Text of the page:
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Pelleting of diet ingredients: Diet selection and performance in choice-fed growing pigs


Pelleting of diet ingredients: Diet selection and performance in choice-fed growing pigs



Animal feed Science and technology 22 138(2): 169-177



ISSN/ISBN: 0377-8401

DOI: 10.1016/j.anifeedsci.2007.06.022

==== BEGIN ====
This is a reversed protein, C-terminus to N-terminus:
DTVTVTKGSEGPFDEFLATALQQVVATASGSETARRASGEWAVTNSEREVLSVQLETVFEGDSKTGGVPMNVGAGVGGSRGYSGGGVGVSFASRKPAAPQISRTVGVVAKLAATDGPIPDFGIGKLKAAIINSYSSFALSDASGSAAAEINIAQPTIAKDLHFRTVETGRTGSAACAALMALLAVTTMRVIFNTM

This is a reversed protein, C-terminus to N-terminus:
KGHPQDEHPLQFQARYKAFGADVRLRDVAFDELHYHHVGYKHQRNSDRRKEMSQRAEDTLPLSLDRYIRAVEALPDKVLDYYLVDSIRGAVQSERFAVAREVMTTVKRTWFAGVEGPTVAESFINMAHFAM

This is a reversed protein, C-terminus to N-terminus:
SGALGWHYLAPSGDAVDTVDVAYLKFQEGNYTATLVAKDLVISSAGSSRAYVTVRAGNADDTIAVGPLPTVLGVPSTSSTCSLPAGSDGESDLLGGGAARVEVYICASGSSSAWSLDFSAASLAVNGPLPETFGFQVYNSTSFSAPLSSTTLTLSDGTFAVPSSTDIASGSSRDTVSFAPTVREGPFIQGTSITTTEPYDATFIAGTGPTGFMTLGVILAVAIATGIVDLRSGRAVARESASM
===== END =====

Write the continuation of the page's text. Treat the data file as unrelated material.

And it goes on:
An experiment was completed with individually housed growing pigs to examine whether pigs can compose their optimal diet when allowed a choice of three different pellets. Forty cross-bred pigs (20 castrates and 20 gilts) with an initial live weight of 22.0 +/- 2.1 kg were allocated to either a complete control diet (C) or to a choice feed diet (CF) during a 4-week period. The C pigs received a complete feed as one pellet, whereas CF pigs could select their diet out of three pellets being: an energy-rich, protein-rich or premix-rest pellet. The CF pigs were offered their pellets in one feeding trough, which was divided in three compartments. All diets were administered ad libitum. Gilts fed the CF diet selected a higher crude protein (CP) diet than barrows (222 and 193 g/kg DM, respectively), whereas the C pigs, both gilts and castrates, were fed a diet with the same CP content (i.e., 204 g/kg DM; treatment by sex interaction; P<0.05). No other treatment and sex interactions occurred. Pigs fed the C diet had a higher net energy (NE) intake than pigs fed the experimental diet (13.8 MJ/d versus 10.3 MJ/d; P<0.001). The NE intake by gilts tended (P=0.08) to be lower than that by barrows (12.6 MJ/d versus 11.4 MJ/d). Intake of the premix-rest pellet in the CF pigs was very low (15 g/d; 13 g/kg of DM intake). Daily weight gain of the piglets was considerably lower in the CF versus the C pigs (779 g/d versus 541 g/d; P<0.00 1). Results show that pigs were not able to select a diet to meet their requirements for optimal growth when pelleted diet ingredients were offered free choice in three compartments. Research is required to investigate whether the inability to choose an optimal diet is due to specific organoleptic aspects such as taste, flavour or physical quality of the pellets. When this is clear, our approach can be used to study dietary components, such as secondary compounds or consequences of different feed treatments.

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